India is considered one of the youngest countries in a relatively aging world. It has an enviable demographic dividend. According to the United Nations Population Fund (UNFPA), the demographic dividend implies a potential for economic growth that can result when the working-age population is larger than the non-working-age population.
The demographic dividend has historically contributed as much as 15% to overall economic growth in advanced economies. India is estimated to have 62.5% of its working-age population, which bodes well for its economic prospects.
Yet reports alarmingly suggest that formally educated youth are still out of work because they lack the skills employers seek. According to a UNICEF report, more than 50% of young people in India will not have the necessary skills for employment in 2030. He noted that the skills of young Indians are below the world average.
Even before the pandemic, the job market was rugged terrain for young Indians seeking employment. The pandemic further exacerbated the employability scenario. In May 2020, the International Labor Organization (ILO) warned that the economic consequences of COVID-19 could leave many young people behind in the labor market. The World Bank noted that the contraction of the Indian labor market portends that the future employment scenario will be increasingly difficult for the 1.3 million Indians who enter the labor force each month. The situation of young people highlights one of India’s biggest problems: young people with formal education are finding it increasingly difficult to get the right jobs.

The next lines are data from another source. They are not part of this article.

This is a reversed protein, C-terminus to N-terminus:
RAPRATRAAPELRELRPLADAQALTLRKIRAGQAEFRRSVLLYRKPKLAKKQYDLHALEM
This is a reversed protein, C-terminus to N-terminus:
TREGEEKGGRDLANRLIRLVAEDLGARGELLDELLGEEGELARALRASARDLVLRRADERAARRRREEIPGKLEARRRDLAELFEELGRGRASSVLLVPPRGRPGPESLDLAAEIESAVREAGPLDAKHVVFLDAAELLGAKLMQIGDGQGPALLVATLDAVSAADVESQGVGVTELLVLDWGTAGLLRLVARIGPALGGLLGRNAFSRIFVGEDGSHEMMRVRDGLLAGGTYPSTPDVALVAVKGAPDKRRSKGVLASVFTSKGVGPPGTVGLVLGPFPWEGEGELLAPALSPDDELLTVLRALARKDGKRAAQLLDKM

The imbalance in labor supply and demand created by the pandemic is expected to further worsen the already bleak job prospects. In the absence of accompanying job opportunities, young people will have no choice but to accept low-paying jobs. A report by Ernst and Young India outlined several challenges in preparing young Indians with job skills. The near absence of market-oriented curricula in educational institutes, lack of quality vocational training, and inadequate infrastructure make it difficult to equip students with the relevant skills demanded by the market. Lack of awareness among youth about various government sponsored skill development programs is also a major challenge.
What is even more concerning is the fact that young Indians who have grown up with a rote learning pedagogy in schools are often inept at self-assessment. They lack the drive and capacity to develop an awareness of their own strengths and weaknesses. In fact, young Indians often lack the right attitude and not just the right skills. Although much has been written about the skill gaps in Indian youth, not much thought has been given to the attitude gaps.
It has often been said that companies “hire for attitudes” and “train to develop skills.” Attitude directly influences how people work and perform. According to Mark Murphy, thought leader and author of Hiring for Attitude, about 46% of new hires fail at their jobs during the first two years. Of these, 89% were due to reasons associated with their attitudes.